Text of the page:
I've also spotted them, from our bedroom window, enjoying next door's bird bath, which they sit in for ages, cleaning themselves meticulously.
It's nice to see these birds looking so happy.
Meanwhile, there is usually a Robin in the garden, as well as a Coal Tit and a Blackcap, but they move too quickly for my camera at present, and I'm hoping the Collared Doves that I see nearby may pay us a visit sometime.

Thursday 30 April 2020

Bogle Stroll - 4 and 5 March, 1994

Having recently published Nick's diatribe on the 1981 Bogle Stroll (here), I've now encountered photographic evidence of the same event held in 1994. The personnel are different, but the gist of it is similar.
By 1994, the tradition of convening in the Red Lion in Withington on the Sunday after the 55 mile walk was still apparent, with 20 to 30 from UMIST Hiking Club turning up for that.
I came across just six photos, which is five more than I have for 1981, starting with Glyn and Robert outside the Renold Building at UMIST, just before the finish.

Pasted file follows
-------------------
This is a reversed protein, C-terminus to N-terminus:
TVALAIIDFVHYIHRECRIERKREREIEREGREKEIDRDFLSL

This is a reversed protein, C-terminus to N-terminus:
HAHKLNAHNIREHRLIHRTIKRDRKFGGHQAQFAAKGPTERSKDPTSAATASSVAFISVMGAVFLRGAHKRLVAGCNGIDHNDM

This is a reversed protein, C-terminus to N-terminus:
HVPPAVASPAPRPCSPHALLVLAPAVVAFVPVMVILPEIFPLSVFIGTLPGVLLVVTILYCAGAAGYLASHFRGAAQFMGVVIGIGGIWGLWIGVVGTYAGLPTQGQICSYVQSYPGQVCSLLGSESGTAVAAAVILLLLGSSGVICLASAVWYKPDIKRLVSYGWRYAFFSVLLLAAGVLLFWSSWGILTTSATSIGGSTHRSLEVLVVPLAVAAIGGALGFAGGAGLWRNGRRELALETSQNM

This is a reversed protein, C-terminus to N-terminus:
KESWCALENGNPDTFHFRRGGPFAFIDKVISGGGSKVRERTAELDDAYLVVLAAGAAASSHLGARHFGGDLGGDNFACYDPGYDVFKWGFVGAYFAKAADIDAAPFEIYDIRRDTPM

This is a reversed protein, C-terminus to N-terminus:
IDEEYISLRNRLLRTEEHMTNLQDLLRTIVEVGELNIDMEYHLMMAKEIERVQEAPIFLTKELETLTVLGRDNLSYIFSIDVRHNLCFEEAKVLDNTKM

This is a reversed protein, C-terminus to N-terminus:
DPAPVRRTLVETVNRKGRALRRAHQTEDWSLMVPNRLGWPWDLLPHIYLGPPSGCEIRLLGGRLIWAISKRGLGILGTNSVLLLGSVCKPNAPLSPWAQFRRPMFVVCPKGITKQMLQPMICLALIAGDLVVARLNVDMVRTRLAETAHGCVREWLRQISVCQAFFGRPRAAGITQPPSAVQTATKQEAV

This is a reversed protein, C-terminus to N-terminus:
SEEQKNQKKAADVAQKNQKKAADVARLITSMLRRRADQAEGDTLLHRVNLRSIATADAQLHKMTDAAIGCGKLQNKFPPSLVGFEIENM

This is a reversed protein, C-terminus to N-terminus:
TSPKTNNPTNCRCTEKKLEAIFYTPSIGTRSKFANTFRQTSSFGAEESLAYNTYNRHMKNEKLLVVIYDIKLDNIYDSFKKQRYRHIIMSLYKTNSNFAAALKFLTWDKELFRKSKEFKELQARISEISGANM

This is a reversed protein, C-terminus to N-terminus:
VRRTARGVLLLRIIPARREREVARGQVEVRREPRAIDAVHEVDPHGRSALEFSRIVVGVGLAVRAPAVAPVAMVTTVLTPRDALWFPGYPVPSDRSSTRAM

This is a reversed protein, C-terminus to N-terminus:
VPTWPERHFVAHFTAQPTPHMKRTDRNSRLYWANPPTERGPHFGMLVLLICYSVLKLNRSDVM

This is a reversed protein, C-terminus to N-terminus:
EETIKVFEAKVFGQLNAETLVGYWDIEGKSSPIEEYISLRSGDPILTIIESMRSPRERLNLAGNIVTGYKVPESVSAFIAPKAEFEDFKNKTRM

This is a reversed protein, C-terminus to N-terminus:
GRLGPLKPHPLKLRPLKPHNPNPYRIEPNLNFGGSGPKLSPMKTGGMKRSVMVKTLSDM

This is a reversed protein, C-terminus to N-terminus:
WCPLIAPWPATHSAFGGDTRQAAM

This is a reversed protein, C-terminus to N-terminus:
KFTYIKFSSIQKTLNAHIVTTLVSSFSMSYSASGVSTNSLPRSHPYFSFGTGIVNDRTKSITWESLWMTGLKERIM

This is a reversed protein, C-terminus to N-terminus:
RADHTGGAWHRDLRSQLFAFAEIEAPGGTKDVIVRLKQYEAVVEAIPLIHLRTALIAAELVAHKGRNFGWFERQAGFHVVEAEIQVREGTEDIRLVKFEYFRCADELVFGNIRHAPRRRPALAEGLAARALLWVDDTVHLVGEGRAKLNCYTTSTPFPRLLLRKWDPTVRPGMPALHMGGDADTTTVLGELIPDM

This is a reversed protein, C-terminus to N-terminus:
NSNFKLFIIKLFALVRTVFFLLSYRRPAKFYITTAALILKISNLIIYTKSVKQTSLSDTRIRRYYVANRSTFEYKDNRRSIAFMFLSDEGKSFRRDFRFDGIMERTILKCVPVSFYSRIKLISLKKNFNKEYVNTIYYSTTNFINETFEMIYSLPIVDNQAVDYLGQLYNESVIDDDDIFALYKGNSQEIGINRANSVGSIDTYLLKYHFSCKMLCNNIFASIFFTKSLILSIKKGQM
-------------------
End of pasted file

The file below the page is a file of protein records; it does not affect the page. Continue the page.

Robert was accustomed to finishing a bit faster, so he found the slow approach to the finish quite enjoyable at the gentle pace set by Glyn, who at this point was 'absolutely knackered'.
Judging by the next two pictures, taken within 10 metres of the finishing desk, Glyn was just about at the end of his tether.
I took Robert and Glyn back to Blackrod, where Glyn is pictured in 'recovery' position.
Robert could have walked it all again... ?!
To be fair to Glyn, he did write his diary entry in Volume 23 that afternoon, closely followed by Robert's entry: 

Glyn's report 

This really is the last time without any training. 15 hours 13 minutes! including about 6 hours of hell. Brain did not want to speak to legs after Blackrod. Severe gut-rot - diarrhoea - most of the way round. Left ankle seized up afterwards (how did it get bruised?) It was a beautiful evening though - ideal Bogling weather, and until half way round I really enjoyed it. Heartfelt thanks to Robert for walking me in through Salford, no, let's be honest... from Blackrod.


Robert's report 

Repaired old Reebok trainers with uhu and a piece of Lyn's blue dress on Friday evening before the start. This was an excellent idea but blister on left heel before Monton (near the start - Ed) made me wish I had bought a new pair. The weather was excellent, with slight drizzle at Coppull, and later on a shower around Westhoughton.